Advertising
Advertising

15 Hair-Raising Consequences of Sleep Deprivation

15 Hair-Raising Consequences of Sleep Deprivation

We live in a time when sleep is just a substitute of coffee for people who have too much free time on their hands. We all try to squeeze as many things into our daily schedule as possible. Theoretically, we all know that we need more sleep, but there are so many matters that require our urgent presence. But it turns out that we might be doing ourselves a grave disservice.

It’s time to face the cold and cruel reality and recognize sleep deprivation as the archenemy of our well-being. Raise your pillows! This is your wake-up call (pun so absolutely intended).

Let’s take a look at what will happen if you neglect your sleep:

1. You will be ugly.

Shocking, isn’t it?! Well, not really. I can bet that you’ve never heard anyone complimenting your swollen eyelids, pale skin and droopy corners of the mouth. And that’s precisely what scientists from Karolinska Institute in Stockholm have confirmed in their study titled Cues of Fatigue: Effects of Sleep Deprivation on Facial Appearance.

Ten participants of the study were kept awake for 31 hours. Subsequently, their before and after pictures were assessed by 40 observers. The verdict was, of course, unanimous. All of the participants were perceived as less health, sadder, and more fatigued after the 31-hour period of sleeplessness.

2. You will be drunk.

You might not be literally drunk, but it has been estimated that “17 hours of sustained wakefulness was equivalent to driving with a blood alcohol content of 0.05%.” (Drowsy Driving Prevention by Siobhan Kuhar, MD, PhD, DABSM).

Sleepiness has comparable impact on our mind to alcohol (minus fun factor of course)–it decreases awareness, impairs judgment and slows reaction time.

Advertising

Sleep deprivation makes you drunk

    3. You will be less innovative.

    Are you planning to create a next big thing in the likes of Twitter or Facebook? There is a slim chance that you’ll succeed while suffering from sleep deprivation.

    Research conducted on a military personnel who were kept awake for two days revealed significantly reduced ability to come up with ideas about given topics [May, J., Kline, P. (1987) Measuring the effects on cognitive abilities of sleep loss during continuous operations. British Journal of Psychology].

    4. Your resting blood pressure will increase.

    There is a growing body of research confirming that sleep deprivation leads to increased blood pressure (Fujikawa et al., 2009). What’s more, for people with hypertension as little as even half a night of sleep can lead to the same result (Lusardi et al., 1996).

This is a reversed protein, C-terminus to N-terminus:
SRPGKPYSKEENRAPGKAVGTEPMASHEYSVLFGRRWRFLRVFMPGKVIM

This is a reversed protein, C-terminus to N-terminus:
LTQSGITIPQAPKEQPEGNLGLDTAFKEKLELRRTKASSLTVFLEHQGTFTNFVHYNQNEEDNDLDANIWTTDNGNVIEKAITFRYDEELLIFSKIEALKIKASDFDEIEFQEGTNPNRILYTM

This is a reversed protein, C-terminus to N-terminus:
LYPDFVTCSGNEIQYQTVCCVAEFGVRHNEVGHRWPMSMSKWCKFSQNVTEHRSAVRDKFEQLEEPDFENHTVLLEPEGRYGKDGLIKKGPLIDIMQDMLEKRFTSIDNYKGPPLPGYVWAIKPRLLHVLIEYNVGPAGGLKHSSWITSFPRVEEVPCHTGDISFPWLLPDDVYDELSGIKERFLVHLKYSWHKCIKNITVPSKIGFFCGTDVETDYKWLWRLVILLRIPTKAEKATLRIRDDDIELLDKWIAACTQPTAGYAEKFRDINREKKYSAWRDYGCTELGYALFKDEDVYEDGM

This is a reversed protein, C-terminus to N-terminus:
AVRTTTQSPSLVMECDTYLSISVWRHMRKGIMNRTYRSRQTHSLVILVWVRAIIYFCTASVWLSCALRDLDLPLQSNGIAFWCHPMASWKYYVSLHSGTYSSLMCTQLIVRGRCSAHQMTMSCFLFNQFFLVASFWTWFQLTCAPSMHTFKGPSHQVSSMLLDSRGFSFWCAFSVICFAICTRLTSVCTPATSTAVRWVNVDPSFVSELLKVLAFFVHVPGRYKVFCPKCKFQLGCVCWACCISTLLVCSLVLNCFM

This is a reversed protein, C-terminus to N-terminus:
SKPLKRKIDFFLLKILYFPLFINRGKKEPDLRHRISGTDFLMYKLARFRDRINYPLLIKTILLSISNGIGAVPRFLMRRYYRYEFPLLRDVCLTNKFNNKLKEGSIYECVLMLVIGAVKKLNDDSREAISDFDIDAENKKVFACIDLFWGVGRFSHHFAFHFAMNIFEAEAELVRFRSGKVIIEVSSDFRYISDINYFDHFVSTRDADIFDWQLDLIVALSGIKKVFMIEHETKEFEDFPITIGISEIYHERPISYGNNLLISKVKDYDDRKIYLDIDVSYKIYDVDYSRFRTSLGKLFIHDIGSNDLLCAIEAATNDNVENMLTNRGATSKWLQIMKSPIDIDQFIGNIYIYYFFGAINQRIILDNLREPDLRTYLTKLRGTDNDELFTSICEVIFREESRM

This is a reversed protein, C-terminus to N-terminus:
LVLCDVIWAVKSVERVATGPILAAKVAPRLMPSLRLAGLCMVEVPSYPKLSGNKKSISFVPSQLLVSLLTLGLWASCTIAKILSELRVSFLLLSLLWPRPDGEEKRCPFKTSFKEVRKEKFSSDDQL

5. You will be dumber.

    I think that we all have experienced it at some point in our lives–even small amounts of sleeplessness affect our cognitive functions.

    study conducted in 2004 showed that those deprived of sleep for 24 hours have trouble remembering, and difficulty concentrating. So say goodbye to proper reasoning and your problem-solving skills! What’s more, even one night of sleep loss will reduce your ability to distinguish between relevant and irrelevant information.

    6. You will get sick.

    During sleep, the immune system produces cytokines–proteins which combat various types of viruses. Their number increases when your body needs protection from bacteria.

    Sleep deprivation means that we are more prone to disease and virus attacks as the level of cytokines drop (Susan Zafarlotfi, PhD, clinical director, Institute for Sleep and Wake Disorders, Hackensack University Medical Center, N.J.).

    Advertising

    You will get sick

      7. You will look old.

      That’s right. You can spend all you want on magical beauty products but it won’t help you if you’re sleep deprived.

      Why?

      Stress increases the production of a hormone called cortisol, which increases sebum secretion and contributes to the attacks of acne. Sleep plays a key role in the process of skin regeneration. While you sleep, stress hormones return to normal levels and give cells time to repair and regenerate.

      The study included premenopausal women, aged 30-49 years, half of whom were classified as having poor quality sleep. Several tests have confirmed that the dermal tissue of sleep deprived women have twice as many internal indicators of aging, such as wrinkles, blemishes, low level of firmness and elasticity (Effects of Sleep Quality on Skin Aging and Function, University Hospitals Case Medical Center)

      8. You will kill your sex drive.

      If your libido drops, it is possible that you are not getting enough sleep. Fatigue, depleted energy and increased tension are usual culprits. But for men with sleep apnea another factor comes into play.

      A study published in 2002 (Lavie, P. Journal of Clinical Endocrinology & Metabolism; vol 87: pp 3394-3398.) suggests that men suffering from this condition have abnormally low levels of testosterone.

      How to kill your libido

        9. You will get fat.

        I know it’s a bit depressing, but it turns out that losing sleep can make you gain weight.

        Advertising

        The fact that people who sleep more are less likely to be overweight has been confirmed by many studies (Stephanie M. Greer, Andrea N. Goldstein, Matthew P. Walker. The impact of sleep deprivation on food desire in the human brain. Nature Communications, 2013; 4 DOI: 10.1038/ncomms3259). Research has shown that people who sleep less than four hours a day are more likely to be obese by an average of 73% than the ones who sleep normally.